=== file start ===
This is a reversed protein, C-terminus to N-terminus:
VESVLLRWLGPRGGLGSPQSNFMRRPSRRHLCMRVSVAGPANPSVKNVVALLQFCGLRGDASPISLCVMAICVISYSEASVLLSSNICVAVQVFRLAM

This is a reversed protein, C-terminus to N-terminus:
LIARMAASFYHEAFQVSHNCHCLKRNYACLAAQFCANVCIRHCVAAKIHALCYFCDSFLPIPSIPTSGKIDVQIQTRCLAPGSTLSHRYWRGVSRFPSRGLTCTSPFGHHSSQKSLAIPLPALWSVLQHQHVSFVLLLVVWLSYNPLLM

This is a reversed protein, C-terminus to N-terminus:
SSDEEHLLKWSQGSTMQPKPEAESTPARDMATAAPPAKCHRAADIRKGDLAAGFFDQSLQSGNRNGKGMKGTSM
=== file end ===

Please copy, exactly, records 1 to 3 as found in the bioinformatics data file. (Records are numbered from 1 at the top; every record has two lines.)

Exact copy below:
This is a reversed protein, C-terminus to N-terminus:
VESVLLRWLGPRGGLGSPQSNFMRRPSRRHLCMRVSVAGPANPSVKNVVALLQFCGLRGDASPISLCVMAICVISYSEASVLLSSNICVAVQVFRLAM

This is a reversed protein, C-terminus to N-terminus:
LIARMAASFYHEAFQVSHNCHCLKRNYACLAAQFCANVCIRHCVAAKIHALCYFCDSFLPIPSIPTSGKIDVQIQTRCLAPGSTLSHRYWRGVSRFPSRGLTCTSPFGHHSSQKSLAIPLPALWSVLQHQHVSFVLLLVVWLSYNPLLM

This is a reversed protein, C-terminus to N-terminus:
SSDEEHLLKWSQGSTMQPKPEAESTPARDMATAAPPAKCHRAADIRKGDLAAGFFDQSLQSGNRNGKGMKGTSM